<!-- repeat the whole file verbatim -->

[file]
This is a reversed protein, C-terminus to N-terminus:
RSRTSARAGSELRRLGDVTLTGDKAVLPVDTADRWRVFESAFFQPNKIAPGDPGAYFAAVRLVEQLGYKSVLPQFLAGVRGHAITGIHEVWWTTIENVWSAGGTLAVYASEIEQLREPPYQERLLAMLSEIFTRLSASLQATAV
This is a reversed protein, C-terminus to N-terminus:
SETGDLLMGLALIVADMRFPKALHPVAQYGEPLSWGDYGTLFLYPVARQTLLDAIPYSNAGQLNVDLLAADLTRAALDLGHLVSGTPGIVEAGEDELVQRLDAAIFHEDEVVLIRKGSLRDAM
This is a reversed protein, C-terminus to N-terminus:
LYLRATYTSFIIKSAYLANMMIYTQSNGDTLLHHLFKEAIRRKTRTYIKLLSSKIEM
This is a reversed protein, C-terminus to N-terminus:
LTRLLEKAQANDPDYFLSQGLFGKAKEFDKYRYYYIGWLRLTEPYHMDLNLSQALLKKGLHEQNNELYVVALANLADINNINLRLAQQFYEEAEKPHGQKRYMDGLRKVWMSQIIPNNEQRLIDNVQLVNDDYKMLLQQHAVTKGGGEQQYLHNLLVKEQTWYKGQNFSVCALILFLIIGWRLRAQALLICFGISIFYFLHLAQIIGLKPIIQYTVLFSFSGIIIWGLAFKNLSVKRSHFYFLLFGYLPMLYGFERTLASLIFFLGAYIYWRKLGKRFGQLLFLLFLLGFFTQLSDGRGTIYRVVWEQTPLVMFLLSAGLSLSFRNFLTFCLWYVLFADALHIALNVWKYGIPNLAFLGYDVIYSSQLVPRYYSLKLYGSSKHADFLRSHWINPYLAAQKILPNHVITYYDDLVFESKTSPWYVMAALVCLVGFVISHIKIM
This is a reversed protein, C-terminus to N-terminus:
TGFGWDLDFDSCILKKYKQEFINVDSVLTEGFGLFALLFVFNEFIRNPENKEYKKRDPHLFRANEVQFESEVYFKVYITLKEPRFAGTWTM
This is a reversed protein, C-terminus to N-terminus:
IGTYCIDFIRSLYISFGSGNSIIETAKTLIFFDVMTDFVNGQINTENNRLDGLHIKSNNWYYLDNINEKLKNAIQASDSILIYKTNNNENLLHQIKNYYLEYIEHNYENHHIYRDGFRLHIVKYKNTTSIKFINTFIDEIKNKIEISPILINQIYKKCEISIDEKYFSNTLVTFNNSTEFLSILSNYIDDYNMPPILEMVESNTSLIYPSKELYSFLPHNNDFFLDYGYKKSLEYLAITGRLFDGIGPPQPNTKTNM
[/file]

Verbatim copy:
This is a reversed protein, C-terminus to N-terminus:
RSRTSARAGSELRRLGDVTLTGDKAVLPVDTADRWRVFESAFFQPNKIAPGDPGAYFAAVRLVEQLGYKSVLPQFLAGVRGHAITGIHEVWWTTIENVWSAGGTLAVYASEIEQLREPPYQERLLAMLSEIFTRLSASLQATAV
This is a reversed protein, C-terminus to N-terminus:
SETGDLLMGLALIVADMRFPKALHPVAQYGEPLSWGDYGTLFLYPVARQTLLDAIPYSNAGQLNVDLLAADLTRAALDLGHLVSGTPGIVEAGEDELVQRLDAAIFHEDEVVLIRKGSLRDAM
This is a reversed protein, C-terminus to N-terminus:
LYLRATYTSFIIKSAYLANMMIYTQSNGDTLLHHLFKEAIRRKTRTYIKLLSSKIEM
This is a reversed protein, C-terminus to N-terminus:
LTRLLEKAQANDPDYFLSQGLFGKAKEFDKYRYYYIGWLRLTEPYHMDLNLSQALLKKGLHEQNNELYVVALANLADINNINLRLAQQFYEEAEKPHGQKRYMDGLRKVWMSQIIPNNEQRLIDNVQLVNDDYKMLLQQHAVTKGGGEQQYLHNLLVKEQTWYKGQNFSVCALILFLIIGWRLRAQALLICFGISIFYFLHLAQIIGLKPIIQYTVLFSFSGIIIWGLAFKNLSVKRSHFYFLLFGYLPMLYGFERTLASLIFFLGAYIYWRKLGKRFGQLLFLLFLLGFFTQLSDGRGTIYRVVWEQTPLVMFLLSAGLSLSFRNFLTFCLWYVLFADALHIALNVWKYGIPNLAFLGYDVIYSSQLVPRYYSLKLYGSSKHADFLRSHWINPYLAAQKILPNHVITYYDDLVFESKTSPWYVMAALVCLVGFVISHIKIM
This is a reversed protein, C-terminus to N-terminus:
TGFGWDLDFDSCILKKYKQEFINVDSVLTEGFGLFALLFVFNEFIRNPENKEYKKRDPHLFRANEVQFESEVYFKVYITLKEPRFAGTWTM
This is a reversed protein, C-terminus to N-terminus:
IGTYCIDFIRSLYISFGSGNSIIETAKTLIFFDVMTDFVNGQINTENNRLDGLHIKSNNWYYLDNINEKLKNAIQASDSILIYKTNNNENLLHQIKNYYLEYIEHNYENHHIYRDGFRLHIVKYKNTTSIKFINTFIDEIKNKIEISPILINQIYKKCEISIDEKYFSNTLVTFNNSTEFLSILSNYIDDYNMPPILEMVESNTSLIYPSKELYSFLPHNNDFFLDYGYKKSLEYLAITGRLFDGIGPPQPNTKTNM